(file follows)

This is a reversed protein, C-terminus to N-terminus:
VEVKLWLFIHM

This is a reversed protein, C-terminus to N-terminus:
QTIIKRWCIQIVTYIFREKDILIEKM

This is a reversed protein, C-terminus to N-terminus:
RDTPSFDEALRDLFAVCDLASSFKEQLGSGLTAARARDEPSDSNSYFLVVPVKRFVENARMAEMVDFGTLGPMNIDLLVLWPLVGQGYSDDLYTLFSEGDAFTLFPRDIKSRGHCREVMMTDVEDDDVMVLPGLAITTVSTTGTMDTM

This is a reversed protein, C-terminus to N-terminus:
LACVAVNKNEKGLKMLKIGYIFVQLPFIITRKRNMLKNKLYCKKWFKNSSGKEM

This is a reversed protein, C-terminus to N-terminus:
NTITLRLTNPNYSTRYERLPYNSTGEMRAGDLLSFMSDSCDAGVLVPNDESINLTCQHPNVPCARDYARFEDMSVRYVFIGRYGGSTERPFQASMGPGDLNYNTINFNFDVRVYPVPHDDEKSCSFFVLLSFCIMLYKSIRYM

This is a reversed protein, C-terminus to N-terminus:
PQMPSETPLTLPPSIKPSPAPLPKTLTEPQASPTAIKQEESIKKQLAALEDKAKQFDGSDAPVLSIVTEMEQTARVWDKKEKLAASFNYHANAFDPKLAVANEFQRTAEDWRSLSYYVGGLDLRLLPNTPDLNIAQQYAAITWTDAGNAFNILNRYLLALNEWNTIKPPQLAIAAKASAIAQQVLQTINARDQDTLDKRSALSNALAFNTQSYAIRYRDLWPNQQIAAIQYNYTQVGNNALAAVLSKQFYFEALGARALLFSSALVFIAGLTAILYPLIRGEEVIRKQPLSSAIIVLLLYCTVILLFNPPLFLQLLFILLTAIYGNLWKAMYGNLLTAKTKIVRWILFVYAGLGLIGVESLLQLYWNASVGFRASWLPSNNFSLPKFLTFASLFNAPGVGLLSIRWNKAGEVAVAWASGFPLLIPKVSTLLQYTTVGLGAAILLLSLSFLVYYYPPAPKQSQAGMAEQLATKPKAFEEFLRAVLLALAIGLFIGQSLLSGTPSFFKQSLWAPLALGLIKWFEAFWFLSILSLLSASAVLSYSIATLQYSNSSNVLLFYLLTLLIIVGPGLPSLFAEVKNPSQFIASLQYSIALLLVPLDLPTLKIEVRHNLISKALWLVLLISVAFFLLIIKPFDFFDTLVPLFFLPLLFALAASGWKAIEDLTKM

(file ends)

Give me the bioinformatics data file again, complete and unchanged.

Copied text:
This is a reversed protein, C-terminus to N-terminus:
VEVKLWLFIHM

This is a reversed protein, C-terminus to N-terminus:
QTIIKRWCIQIVTYIFREKDILIEKM

This is a reversed protein, C-terminus to N-terminus:
RDTPSFDEALRDLFAVCDLASSFKEQLGSGLTAARARDEPSDSNSYFLVVPVKRFVENARMAEMVDFGTLGPMNIDLLVLWPLVGQGYSDDLYTLFSEGDAFTLFPRDIKSRGHCREVMMTDVEDDDVMVLPGLAITTVSTTGTMDTM

This is a reversed protein, C-terminus to N-terminus:
LACVAVNKNEKGLKMLKIGYIFVQLPFIITRKRNMLKNKLYCKKWFKNSSGKEM

This is a reversed protein, C-terminus to N-terminus:
NTITLRLTNPNYSTRYERLPYNSTGEMRAGDLLSFMSDSCDAGVLVPNDESINLTCQHPNVPCARDYARFEDMSVRYVFIGRYGGSTERPFQASMGPGDLNYNTINFNFDVRVYPVPHDDEKSCSFFVLLSFCIMLYKSIRYM

This is a reversed protein, C-terminus to N-terminus:
PQMPSETPLTLPPSIKPSPAPLPKTLTEPQASPTAIKQEESIKKQLAALEDKAKQFDGSDAPVLSIVTEMEQTARVWDKKEKLAASFNYHANAFDPKLAVANEFQRTAEDWRSLSYYVGGLDLRLLPNTPDLNIAQQYAAITWTDAGNAFNILNRYLLALNEWNTIKPPQLAIAAKASAIAQQVLQTINARDQDTLDKRSALSNALAFNTQSYAIRYRDLWPNQQIAAIQYNYTQVGNNALAAVLSKQFYFEALGARALLFSSALVFIAGLTAILYPLIRGEEVIRKQPLSSAIIVLLLYCTVILLFNPPLFLQLLFILLTAIYGNLWKAMYGNLLTAKTKIVRWILFVYAGLGLIGVESLLQLYWNASVGFRASWLPSNNFSLPKFLTFASLFNAPGVGLLSIRWNKAGEVAVAWASGFPLLIPKVSTLLQYTTVGLGAAILLLSLSFLVYYYPPAPKQSQAGMAEQLATKPKAFEEFLRAVLLALAIGLFIGQSLLSGTPSFFKQSLWAPLALGLIKWFEAFWFLSILSLLSASAVLSYSIATLQYSNSSNVLLFYLLTLLIIVGPGLPSLFAEVKNPSQFIASLQYSIALLLVPLDLPTLKIEVRHNLISKALWLVLLISVAFFLLIIKPFDFFDTLVPLFFLPLLFALAASGWKAIEDLTKM